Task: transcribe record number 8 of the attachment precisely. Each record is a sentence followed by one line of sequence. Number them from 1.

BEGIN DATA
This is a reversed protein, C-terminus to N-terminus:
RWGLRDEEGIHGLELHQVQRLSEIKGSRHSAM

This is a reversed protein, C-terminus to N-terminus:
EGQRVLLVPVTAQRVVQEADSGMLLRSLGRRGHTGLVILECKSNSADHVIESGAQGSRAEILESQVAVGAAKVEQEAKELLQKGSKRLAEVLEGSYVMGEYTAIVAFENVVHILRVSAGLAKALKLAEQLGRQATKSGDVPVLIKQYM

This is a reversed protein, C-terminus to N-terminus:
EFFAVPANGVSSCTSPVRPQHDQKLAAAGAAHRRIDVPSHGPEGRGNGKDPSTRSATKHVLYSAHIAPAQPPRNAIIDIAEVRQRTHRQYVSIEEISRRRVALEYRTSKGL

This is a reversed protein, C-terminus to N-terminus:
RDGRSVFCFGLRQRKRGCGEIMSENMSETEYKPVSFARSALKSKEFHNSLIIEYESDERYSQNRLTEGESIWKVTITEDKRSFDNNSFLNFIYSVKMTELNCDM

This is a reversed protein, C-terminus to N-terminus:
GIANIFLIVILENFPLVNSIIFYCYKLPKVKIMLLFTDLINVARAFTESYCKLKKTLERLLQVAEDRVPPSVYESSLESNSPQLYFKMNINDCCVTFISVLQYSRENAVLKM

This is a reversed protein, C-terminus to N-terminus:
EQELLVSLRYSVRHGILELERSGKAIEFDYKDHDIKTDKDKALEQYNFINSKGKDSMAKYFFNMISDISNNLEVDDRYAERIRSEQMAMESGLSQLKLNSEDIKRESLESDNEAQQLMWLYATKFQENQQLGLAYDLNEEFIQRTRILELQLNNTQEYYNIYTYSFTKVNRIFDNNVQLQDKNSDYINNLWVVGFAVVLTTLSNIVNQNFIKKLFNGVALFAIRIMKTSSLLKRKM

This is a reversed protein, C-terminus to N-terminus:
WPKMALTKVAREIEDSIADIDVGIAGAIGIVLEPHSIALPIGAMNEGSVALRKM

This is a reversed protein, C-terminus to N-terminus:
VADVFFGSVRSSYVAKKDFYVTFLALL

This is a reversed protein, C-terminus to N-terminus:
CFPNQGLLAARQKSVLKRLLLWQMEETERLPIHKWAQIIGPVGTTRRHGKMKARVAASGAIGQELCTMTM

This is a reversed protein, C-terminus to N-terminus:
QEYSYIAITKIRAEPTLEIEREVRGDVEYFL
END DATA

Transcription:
This is a reversed protein, C-terminus to N-terminus:
VADVFFGSVRSSYVAKKDFYVTFLALL